Sweat gave in to gravity and found its way down from his temples just like the rain was drawn to the mud around him. This storm did not only infuriate his surroundings, it was inside of him. Like raging thunder his heart synchronised with the fast crashing of raindrops on his shoulders, his soaked shirt no longer able to shelter his tense body from the weather. He did not need it. What he needed now was shelter from himself, from the very core of his being and from what was happening to him after a whole 70 cl bottle of 21-year old single malt whisky and two lines grit was all it took to set him off and form him into the merger of an erupting volcano and a devastating hurricane.

Panting as if his lungs could tear open his ribcage and burn through his strained, scratch covered skin any second, all his right and left-hand fingers clawed around the shovel, hoping to crush the wooden handle in the desperation of finding some relief. The angriness that had resided inside of him for the greatest part of the evening had made way for an intrusive feeling of distress and anxiety resulting in trembling hands of which the knuckles still seemed to be buried under a non-stretchable membrane of blood, the kind that resembled dried up clay after a long drought. The dimmed lights of his mud-covered Dodge Ram revealed a scene even more disturbing than what was going on inside his head at this very moment. “No one can know”, a mumbled mantra that ping-ponged from one side of his brain to the other, “No one can know”.
His bare foot hit the gas pedal, as if on autopilot, shifting the stick in reverse. “No one can know,” while sweat kept pulling loose strands of hair towards his cheekbones and he tried to find a way back to paved road; home.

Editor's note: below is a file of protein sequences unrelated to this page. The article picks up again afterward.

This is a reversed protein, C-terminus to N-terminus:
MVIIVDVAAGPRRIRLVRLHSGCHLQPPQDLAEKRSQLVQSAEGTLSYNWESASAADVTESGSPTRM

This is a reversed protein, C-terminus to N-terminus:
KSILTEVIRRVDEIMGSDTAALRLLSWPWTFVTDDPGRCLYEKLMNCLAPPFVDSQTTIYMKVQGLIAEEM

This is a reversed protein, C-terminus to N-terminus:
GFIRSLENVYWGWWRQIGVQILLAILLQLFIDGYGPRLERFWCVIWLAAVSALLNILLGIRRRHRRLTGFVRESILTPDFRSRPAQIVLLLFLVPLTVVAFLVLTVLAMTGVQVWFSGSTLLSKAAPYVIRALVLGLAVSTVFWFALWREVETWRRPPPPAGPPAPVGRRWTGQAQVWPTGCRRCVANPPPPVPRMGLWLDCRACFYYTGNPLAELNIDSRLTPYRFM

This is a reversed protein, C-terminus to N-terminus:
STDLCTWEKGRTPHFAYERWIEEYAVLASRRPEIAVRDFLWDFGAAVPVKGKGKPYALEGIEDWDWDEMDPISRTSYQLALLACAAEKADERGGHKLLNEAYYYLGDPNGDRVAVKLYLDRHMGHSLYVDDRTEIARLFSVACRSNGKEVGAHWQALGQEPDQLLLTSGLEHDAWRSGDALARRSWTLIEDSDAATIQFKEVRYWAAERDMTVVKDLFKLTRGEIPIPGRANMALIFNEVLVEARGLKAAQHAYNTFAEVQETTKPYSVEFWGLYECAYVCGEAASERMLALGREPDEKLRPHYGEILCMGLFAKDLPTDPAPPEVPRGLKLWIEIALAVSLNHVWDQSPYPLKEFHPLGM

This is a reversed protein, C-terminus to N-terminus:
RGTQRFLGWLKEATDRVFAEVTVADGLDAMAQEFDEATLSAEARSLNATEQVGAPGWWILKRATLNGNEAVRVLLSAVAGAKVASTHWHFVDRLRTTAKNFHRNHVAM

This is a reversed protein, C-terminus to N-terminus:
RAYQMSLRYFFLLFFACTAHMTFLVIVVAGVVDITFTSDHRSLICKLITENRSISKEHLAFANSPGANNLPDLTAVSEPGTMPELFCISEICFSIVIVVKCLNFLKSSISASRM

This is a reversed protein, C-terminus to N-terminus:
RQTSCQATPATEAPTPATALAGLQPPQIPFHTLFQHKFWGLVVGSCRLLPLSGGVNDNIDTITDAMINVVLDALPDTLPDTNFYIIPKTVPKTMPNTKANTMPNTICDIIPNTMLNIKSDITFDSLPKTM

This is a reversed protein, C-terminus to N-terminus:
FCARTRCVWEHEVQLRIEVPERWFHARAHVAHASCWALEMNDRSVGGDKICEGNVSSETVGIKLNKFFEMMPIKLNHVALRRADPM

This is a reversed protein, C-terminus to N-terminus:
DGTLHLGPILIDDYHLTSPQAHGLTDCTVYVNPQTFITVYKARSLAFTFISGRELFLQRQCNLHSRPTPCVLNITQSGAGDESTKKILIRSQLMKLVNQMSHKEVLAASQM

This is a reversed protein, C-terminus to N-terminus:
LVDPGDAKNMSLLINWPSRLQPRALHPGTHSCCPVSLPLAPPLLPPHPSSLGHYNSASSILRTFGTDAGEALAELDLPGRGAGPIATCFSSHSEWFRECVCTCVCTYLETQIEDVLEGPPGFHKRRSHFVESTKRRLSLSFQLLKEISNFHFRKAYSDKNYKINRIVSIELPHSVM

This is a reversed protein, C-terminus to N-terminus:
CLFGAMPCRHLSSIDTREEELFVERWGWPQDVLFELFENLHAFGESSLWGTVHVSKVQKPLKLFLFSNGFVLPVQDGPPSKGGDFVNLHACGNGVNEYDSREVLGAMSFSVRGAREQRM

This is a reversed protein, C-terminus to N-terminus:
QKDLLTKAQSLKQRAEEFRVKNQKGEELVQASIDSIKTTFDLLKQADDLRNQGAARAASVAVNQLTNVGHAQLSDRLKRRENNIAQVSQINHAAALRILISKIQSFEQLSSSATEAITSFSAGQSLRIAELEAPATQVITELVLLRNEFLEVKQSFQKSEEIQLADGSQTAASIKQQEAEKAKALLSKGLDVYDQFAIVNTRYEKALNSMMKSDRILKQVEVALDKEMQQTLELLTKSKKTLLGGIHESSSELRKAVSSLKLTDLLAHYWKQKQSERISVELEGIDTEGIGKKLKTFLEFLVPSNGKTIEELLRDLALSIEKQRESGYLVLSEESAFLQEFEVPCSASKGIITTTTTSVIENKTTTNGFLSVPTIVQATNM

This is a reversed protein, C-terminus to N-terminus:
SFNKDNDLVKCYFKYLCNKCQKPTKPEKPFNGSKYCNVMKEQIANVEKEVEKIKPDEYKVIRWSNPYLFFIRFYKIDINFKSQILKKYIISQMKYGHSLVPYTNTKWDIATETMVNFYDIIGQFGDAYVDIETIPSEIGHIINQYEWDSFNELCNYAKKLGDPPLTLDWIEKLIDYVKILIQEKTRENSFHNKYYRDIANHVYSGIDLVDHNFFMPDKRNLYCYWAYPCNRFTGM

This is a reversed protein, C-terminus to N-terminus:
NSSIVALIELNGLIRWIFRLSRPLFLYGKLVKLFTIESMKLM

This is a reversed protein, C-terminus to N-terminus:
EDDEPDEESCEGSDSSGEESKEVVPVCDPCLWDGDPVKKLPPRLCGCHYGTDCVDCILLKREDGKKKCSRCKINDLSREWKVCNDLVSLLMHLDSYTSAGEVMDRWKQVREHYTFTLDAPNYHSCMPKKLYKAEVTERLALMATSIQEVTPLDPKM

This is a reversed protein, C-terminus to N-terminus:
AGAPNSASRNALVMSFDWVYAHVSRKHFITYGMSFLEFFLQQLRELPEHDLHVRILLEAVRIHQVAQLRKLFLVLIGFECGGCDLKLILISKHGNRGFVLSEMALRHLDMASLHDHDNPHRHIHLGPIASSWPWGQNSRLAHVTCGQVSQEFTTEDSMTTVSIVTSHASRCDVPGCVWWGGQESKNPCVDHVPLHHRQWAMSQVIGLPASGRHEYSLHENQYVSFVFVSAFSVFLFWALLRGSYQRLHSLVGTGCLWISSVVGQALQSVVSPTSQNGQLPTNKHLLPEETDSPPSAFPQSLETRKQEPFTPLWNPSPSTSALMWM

As if drifting in and out of madness, his eyes flickered to the side every time the flashing lights of the very few night shops still open passed his car window; stimuli that beat up his senses like a red rag to a bull and made his heart swell in his throat. His fingers clung around the steering wheel so hard that he was afraid the miniscule puncture wounds carelessly scattered over his arms, could burst any moment now. “No one can know,” Every red traffic light was one too many and the few pedestrians on their way to the nightclubs in town, all seemed to be looking at him. They knew. They knew what he’d done; they could smell the mud under his finger nails and breathe the smell of panicked sweat on his forehead and around his neck and the longer the car stood still, the closer they seemed to get. Piercing eyes, instructing him to give in and confess and to disappear into the ground. The light flickered, jumped to green and carefully, as if not trying to anger them, he let go of the clutch and pressed down the gas pedal. It was the most serene gesture he’d made today, or since he could remember.

It seemed as if his subconscious knew how to complete routine tasks without taking notice of the traumatic state of mind he found himself in, “No one can know”. His soaked clothes hit the inside of the washing machine, fingerprint stained wine glasses made their way to the dishwasher without hesitation. Steaming water left the water tab, smashing onto the bathtub floor and filling the bathroom with the same haze that lived inside his head for so long, “No one can know”. Not bothered with the first-degree burnings the water would cause to his taut, strung skin, his body sunk into the tub as if it knew what to do to heal itself. His nostrils filled themselves with water in a hopeless attempt to boil out the thoughts in his head. The underwater surroundings limited the chaos outside to only the one inside his mind, which surprisingly relaxed him.

His heart beat slowed down, his body unclenched, his ears stopped buzzing, the light went on, he resurfaced, “No one can know”.

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